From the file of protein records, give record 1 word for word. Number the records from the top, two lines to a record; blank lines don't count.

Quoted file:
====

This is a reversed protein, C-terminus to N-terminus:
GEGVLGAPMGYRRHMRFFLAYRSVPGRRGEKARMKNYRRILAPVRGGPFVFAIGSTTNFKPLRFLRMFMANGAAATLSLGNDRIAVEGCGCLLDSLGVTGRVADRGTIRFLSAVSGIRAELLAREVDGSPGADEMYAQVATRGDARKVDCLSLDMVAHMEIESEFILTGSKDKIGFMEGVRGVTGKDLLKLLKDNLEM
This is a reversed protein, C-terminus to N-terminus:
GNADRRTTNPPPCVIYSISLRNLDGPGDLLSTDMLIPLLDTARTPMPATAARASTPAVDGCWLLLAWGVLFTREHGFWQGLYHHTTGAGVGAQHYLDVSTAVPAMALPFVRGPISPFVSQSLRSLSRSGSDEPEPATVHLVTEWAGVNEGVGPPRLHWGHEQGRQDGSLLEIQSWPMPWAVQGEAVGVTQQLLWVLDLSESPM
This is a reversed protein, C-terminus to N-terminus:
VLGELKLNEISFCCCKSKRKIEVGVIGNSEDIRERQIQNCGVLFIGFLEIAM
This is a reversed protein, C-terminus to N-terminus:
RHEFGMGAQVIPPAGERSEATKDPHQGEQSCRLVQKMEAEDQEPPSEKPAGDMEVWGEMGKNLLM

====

This is a reversed protein, C-terminus to N-terminus:
GEGVLGAPMGYRRHMRFFLAYRSVPGRRGEKARMKNYRRILAPVRGGPFVFAIGSTTNFKPLRFLRMFMANGAAATLSLGNDRIAVEGCGCLLDSLGVTGRVADRGTIRFLSAVSGIRAELLAREVDGSPGADEMYAQVATRGDARKVDCLSLDMVAHMEIESEFILTGSKDKIGFMEGVRGVTGKDLLKLLKDNLEM